WA Branch of the SSA
The August 2022 meeting of the WA Branch of the SSA was celebrated jointly with members of the International Biometric Society (IBS) led by Mario D’Antuono a former president of the Australasian Region of the IBS. This time the location of the talk was Curtin University. The speaker for the evening was Dr Kefei Chen from Statistics for the Australian Grains Industry (SAGI) West, Curtin University. Kefei spoke on “Semiparametric and nonparametric models for crop longitudinal study”. The outline of the talk began with fitting of sigmoidal curves using full parametric models a la Logistic, Log-Logistic, Gompertz & Weibull functions; semiparametric models using Generalized Additive Model (GAM) & Shape Constrained Additive Model (SCAM); Nonparametric models using Bayesian Additive Gaussian Process Model (AGPM). This was followed by symmetric or skewed Bell-shaped/ biphasic curves fitted via full parametric models using Gaussian and Log-Gaussian functions; semiparametric models using GAM & SCAM, and nonparametric models using AGPM. The final discussion covered spatio-temporal modelling for yield prediction in the WA Grainbelt using semiparametric GAM models.
After relating formulae for parametric models he discussed motivation for full parametric regression and noted the use of R packages drc (Ritz et al., 2015) & medrc (Gerhard & Ritz, 2018). Semi-parametric regression builds on parametric regression by allowing for more flexible relationship between the predictor variables and the response variables. After a brief introduction, GAM models were fitted using the package mgcv (Wood, 2017), and SCAM models were fitted with R package scam (Pya, 2021). Finally, Bayesian Additive Gaussian Process Modelling (AGPM) was here related and fitted using R package lgpr (Timonen et al., 2021).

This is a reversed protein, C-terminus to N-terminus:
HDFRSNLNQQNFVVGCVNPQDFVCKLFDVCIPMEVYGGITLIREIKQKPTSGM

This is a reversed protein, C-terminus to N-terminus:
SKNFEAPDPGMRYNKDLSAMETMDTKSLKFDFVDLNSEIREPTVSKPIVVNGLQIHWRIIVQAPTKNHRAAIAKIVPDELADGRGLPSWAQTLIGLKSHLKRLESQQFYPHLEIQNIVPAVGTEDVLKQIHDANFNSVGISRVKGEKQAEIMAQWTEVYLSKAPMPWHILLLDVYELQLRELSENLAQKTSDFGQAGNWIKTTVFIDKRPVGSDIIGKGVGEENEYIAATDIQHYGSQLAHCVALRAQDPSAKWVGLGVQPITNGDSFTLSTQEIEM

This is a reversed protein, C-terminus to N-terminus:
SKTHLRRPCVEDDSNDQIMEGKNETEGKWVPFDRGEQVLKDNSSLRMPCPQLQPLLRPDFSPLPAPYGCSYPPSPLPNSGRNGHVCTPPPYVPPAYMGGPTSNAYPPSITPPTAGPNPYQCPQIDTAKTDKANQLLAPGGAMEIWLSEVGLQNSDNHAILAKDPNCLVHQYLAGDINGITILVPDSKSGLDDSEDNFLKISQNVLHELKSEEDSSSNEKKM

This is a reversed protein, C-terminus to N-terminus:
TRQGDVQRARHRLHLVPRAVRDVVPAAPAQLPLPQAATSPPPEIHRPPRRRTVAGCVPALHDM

This was followed by exploratory data analysis with various plots and summary tables of fitted models illustrating comparisons. The preliminary results suggested that both semiparametric and nonparametric methods can be of great value in many applications in fields including biological and agricultural sciences and can have the advantage of flexibility with less assumptions. This is particularly so for longitudinal studies with temporal uncertainty, and unknown complex relationships
A Spatial-temporal model using GAM was then discussed where yield prediction is a key to many discussions for crop production. Wheat yield prediction in Western Australia is usually done by one of two methods, French and Schultz (F&S) (French & Schultz, 1984) and crop simulation modelling (APSIM) (McCown et al., 1996). APSIM is difficult to calibrate because of the number of parameters. The F&S approach is suggested to be too simple as it does not account for waterlogging.
Kefei and colleagues aimed to produce a simple and parsimonious but reasonably accurate model combining advantages of the F&S approach and the more complex crop simulation model, that can be used by farmers to predict wheat yield on a paddock level. Again, more plots were shown illustrating the advantages of the methodology.
The talk drew some interesting discussion, which was appreciated by all, and talks continued afterwards at a local tavern. All in all, it was a successful meeting.
Brenton R Clarke
*Pya, N. (2021). scam: Shape Constrained Additive Models. R package version 1.2-12. URL: https://CRAN.Rproject.org/package=scam.
*Wood, S. N. (2017). Generalized additive models: an introduction with R. CRC press.
*Timonen, J., H. Mannerstrom, A. Vehtari, et al. (2021). “lgpr: an interpretable non-parametric method for inferring covariate effects from longitudinal data”. In: Bioinformatics 37.13, pp. 1860–1867.
*Ritz, C., F. Baty, J. C. Streibig, et al. (2015). “Dose-response analysis using R”. In: PloS one 10.12, p. e0146021.
*Gerhard, D. and C. Ritz (2018). medrc: Mixed effect dose-response curves. R package version 1.1-0.
*French, R. J. and J. E. Schultz (1984). “Water use efficiency of wheat in a Mediterranean-type environment. I. The relation between yield, water use and climate”. In: Australian Journal of Agricultural Research 35.6, pp. 743–764.
*McCown, R. L., G. L. Hammer, J. N. G. Hargreaves, et al. (1996). “APSIM: a novel software system for model development, model testing and simulation in agricultural systems research”. In: Agricultural systems 50.3,pp. 255–271.